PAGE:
Friday , October 31 2014
Home » Feature Stories » Fall in Love with “Love Letters”

Fall in Love with “Love Letters”

By Julia Barnett

The Island Theater Company’s recent production was such a big hit, they’re having an encore. The show, A. R. Gurney’s Love Letters, stars Kat Gravatt and Walt Willey, and will be returning to the Rose History Auditorium March 14th through March 17th, tickets at $25.

Love Letters, a Pulitzer Prize-nominated show, is a story of a 50-year romance between Andrew Makepeace Ladd III, played by Walt, and his friend Melissa Gardner, portrayed by Kat. The couple are opposites in personality and demeanor, but they write to each other despite the differences, beginning with thank you notes and postcards. Their writing progresses as they grow older, becoming sources of love and comfort despite both being married to other people. A bittersweet tale, the play celebrates the art of letter writing in a world of technology.

CBN_A13-22Pat Berry, director of the Island Theater Company, saw how the play affected the audience; the way people connected. She believes the show speaks to them through special moments such as when the characters discuss their letter and a man in the audience reaches over to grasp his wife’s hand, or when a couple discusses where their own love letters to each other are during the intermission. The show communicates to the basic emotions of people, and the nostalgia of days gone by and letters collected in drawers to be re-read.

Walt Willey, the play’s male protagonist, has been in numerous off-Broadway productions, and played lawyer Jackson Montgomery on All My Children from 1987 through 2011. So what drew the professional to this show? “I’d seen Love Letters a few times, with pros and in community theatre, and always thought it was a great show; unique, touching, and on-target as to the ‘love across the years’ theme,” he explains. “As an actor, the role of Andrew Makepeace Ladd, III spoke to me in a unique way. One of my fondest memories is poring over my parents’ correspondence when my father was away playing baseball for the St. Louis Cardinal’s farm team and when he was in the Pacific in World War II. The depth of their love was so apparent, so eloquent – I’ve never forgotten that experience.” He continues to say that the role of Andy paralleled that of his All My Children character, which he played for almost 25 years.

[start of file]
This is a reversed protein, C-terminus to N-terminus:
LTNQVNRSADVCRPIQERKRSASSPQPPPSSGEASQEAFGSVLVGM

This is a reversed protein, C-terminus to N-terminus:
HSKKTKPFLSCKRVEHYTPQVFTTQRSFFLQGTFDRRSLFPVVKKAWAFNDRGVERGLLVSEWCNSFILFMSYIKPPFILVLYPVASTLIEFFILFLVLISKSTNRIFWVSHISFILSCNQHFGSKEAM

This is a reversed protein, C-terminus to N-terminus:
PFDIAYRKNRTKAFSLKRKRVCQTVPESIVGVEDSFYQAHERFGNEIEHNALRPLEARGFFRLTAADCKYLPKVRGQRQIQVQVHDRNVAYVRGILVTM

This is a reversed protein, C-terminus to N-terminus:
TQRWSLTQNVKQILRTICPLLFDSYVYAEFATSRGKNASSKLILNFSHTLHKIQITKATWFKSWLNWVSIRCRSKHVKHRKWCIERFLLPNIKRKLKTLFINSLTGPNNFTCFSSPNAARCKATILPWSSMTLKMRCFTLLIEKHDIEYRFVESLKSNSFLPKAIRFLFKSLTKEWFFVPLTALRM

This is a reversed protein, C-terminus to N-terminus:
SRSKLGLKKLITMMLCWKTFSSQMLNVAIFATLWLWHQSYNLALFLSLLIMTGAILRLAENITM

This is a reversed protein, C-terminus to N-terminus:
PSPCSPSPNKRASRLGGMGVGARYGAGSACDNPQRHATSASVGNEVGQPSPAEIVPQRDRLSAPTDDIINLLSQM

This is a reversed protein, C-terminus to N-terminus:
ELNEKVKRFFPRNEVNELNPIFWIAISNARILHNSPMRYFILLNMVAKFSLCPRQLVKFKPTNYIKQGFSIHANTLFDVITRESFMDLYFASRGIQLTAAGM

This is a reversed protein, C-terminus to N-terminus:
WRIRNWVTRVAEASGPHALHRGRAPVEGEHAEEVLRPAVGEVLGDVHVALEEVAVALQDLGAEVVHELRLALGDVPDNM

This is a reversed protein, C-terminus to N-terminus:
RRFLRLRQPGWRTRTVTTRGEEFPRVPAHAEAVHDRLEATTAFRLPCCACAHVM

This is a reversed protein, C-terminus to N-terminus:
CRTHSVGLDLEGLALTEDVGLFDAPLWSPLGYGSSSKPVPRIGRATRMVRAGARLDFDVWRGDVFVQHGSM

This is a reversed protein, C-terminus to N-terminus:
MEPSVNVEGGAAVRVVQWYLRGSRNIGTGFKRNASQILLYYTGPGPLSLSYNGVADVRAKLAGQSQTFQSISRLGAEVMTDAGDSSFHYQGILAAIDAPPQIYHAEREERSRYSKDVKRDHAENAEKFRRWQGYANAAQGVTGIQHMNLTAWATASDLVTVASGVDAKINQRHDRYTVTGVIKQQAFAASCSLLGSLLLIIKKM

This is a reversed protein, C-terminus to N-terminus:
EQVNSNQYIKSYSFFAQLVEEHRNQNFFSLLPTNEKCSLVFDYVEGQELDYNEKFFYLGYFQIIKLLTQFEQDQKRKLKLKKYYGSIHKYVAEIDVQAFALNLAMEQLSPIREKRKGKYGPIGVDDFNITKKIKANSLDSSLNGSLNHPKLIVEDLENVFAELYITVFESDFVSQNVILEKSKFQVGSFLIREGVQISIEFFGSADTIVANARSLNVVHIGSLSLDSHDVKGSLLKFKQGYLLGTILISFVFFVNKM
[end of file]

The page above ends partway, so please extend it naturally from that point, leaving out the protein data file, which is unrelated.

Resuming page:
Kat Gravatt, the show’s other star, has a Master’s in acting, and has appeared in many local productions, though this is her first production with the Island Theater Company. She was delighted to learn that Love Letters was doing an encore presentation, and found the play charming. She was drawn to it first for the opportunity to work with Walt, and then enchanted with how the play shows how, “eloquently clear how much [the characters] really meant, and gave to, each other over the years—physically apart, perhaps, but spiritually as close as only true lovers can be.” She felt that she and Walt were able to, “establish believable tragic characters,” and had instant chemistry, which audiences agreed with.

And, thus, an encore performance. Tickets are available at the Rose History Auditorium for $25, and all are welcome to come, watch, and fall in love with love, romance and Love Letters. As Walt puts it, “Love Letters is simple and heartfelt. It hearkens back to a time when love was made with the considered choice of words, with eloquence – not banged out in a badly spelled text message or a three-minute phone call or curt voicemail – and folks raced to their mailbox with great anticipation that a letter from their loved one would be waiting for them. And I remember Mom re-reading that cherished correspondence years after Dad was gone, tears streaming down her smiling face. Now that’s romantic!”

So fall in love all over again, with Kat and Walt leading the way, and maybe write some Love Letters of your own.

[email_link]

Leave a Reply

Your email address will not be published. Required fields are marked *

*


*

You may use these HTML tags and attributes: <a href="" title=""> <abbr title=""> <acronym title=""> <b> <blockquote cite=""> <cite> <code> <del datetime=""> <em> <i> <q cite=""> <strike> <strong>